EU project for excellence of research on Russia and Eastern Europe
Uppsala University and the universities of Tartu, Estonia and Kent, UK, are making a communal effort to improve the quality, international awareness and integration of research on Russia and Eastern Europe.
The EU project UPTAKE has received over a million EUR to create a dynamic, open, long-lasting and sustainable infrastructure for collaborating and exchanging experiences within research into Russia and Eastern Europe. As part of the project, Uppsala University and the University of Kent are to help the University of Tartu to take its last step towards excellence.
‘It is an excitingly large and interdisciplinary project where we will bring together researchers from a number of fields of study for three years. Interdisciplinary undertakings are important, enjoyable and difficult. We are therefore particularly pleased that the project application was awarded the highest possible number of points when it was evaluated,’ says Stefan Hedlund, professor of Russian and East European Studies at the Centre for Russian and Eurasian Studies of Uppsala University.
The project UPTAKE is being financed by the EU applying the concept of ‘twinning’ as part of the EU framework programme Horizon 2020. The project will run for three years and will be coordinated from the University of Tartu.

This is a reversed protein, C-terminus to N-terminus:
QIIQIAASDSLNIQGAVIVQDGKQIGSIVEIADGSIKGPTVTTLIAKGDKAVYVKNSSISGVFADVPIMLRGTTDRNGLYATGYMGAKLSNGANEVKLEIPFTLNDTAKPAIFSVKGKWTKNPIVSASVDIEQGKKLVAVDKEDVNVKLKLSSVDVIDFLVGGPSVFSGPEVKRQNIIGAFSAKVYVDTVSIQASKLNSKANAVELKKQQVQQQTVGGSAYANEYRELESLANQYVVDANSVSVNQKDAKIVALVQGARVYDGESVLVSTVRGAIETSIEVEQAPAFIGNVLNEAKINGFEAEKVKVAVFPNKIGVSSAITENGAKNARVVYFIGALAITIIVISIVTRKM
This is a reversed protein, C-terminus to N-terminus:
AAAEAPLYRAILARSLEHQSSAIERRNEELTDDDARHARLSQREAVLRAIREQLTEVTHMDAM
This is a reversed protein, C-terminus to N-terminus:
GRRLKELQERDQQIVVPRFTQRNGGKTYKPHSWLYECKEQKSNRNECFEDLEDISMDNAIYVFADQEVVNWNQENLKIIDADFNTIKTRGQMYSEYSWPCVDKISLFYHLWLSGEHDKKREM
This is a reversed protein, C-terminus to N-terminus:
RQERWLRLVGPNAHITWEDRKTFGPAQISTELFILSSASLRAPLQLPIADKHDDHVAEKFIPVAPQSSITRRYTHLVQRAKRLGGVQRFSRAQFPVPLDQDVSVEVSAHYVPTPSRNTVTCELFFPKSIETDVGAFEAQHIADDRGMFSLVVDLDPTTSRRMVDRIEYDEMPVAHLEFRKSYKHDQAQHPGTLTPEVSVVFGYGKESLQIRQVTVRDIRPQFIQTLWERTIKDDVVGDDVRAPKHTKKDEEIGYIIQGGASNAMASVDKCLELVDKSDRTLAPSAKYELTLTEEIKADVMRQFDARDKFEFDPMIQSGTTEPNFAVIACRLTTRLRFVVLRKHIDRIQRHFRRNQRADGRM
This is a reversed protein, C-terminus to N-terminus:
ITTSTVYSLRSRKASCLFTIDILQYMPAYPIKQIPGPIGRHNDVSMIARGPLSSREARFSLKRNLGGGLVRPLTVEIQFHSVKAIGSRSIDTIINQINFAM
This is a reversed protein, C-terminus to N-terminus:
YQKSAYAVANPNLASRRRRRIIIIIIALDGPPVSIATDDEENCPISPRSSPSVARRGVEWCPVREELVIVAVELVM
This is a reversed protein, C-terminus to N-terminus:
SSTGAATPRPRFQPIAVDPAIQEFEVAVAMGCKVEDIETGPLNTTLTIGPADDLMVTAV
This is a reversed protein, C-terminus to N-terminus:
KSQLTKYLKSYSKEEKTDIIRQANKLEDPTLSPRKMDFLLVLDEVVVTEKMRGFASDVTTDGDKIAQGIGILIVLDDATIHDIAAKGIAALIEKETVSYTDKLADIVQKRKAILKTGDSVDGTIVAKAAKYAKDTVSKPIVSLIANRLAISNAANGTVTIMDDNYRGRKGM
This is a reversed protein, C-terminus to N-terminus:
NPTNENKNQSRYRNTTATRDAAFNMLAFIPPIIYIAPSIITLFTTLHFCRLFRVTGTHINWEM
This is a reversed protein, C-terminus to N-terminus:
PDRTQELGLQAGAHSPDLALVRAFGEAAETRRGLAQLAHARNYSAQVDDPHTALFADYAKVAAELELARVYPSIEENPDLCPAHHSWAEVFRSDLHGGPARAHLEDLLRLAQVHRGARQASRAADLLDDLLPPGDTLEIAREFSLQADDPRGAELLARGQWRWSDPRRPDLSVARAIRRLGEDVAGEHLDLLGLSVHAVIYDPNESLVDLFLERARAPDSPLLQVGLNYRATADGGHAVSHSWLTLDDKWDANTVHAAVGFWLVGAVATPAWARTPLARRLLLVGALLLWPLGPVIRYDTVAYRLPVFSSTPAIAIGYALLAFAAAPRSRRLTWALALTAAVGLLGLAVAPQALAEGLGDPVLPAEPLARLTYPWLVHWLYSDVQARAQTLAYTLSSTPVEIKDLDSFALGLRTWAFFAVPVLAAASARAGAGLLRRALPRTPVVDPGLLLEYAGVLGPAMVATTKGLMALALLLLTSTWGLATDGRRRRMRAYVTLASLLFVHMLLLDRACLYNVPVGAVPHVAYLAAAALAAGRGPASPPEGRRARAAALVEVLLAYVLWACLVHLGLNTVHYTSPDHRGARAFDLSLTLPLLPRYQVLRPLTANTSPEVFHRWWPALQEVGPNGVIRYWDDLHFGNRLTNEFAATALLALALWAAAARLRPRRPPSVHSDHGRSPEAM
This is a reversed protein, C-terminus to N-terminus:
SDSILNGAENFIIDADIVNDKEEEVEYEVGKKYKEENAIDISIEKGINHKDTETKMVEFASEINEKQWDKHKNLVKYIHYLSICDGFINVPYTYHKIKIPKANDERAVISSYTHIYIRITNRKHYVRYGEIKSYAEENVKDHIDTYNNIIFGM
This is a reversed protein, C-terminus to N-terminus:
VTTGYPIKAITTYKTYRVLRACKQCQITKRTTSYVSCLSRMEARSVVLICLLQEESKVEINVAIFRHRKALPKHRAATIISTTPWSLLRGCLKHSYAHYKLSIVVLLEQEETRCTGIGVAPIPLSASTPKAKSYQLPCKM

‘We are going to help to build upon something that is already good. The University of Tartu has a good reputation. It is the highest-ranked Baltic university. Their research on Russia and Eastern Europe is very good but there is room to take that last step to reach the highest level.’
The project will involve a number of different activities. These include setting up an annual interdisciplinary scientific conference on research into Russia and Eastern Europe in Tartu. Researchers and doctoral students will have the opportunity to spend time together. A summer/winter school for doctoral students is also to be started. The aim of the activities is to build networks and sustainable structures which can carry on after the project has ended.
‘The main focus is on the activities in Tartu, but this EU project will also be important to the research environment at the Centre for Russian and Eurasian Studies of Uppsala University. In order for us to achieve a vibrant research environment here, it is crucial that doctoral students and senior researchers from other countries come here for both short and long visits,’ says Stefan Hedlund.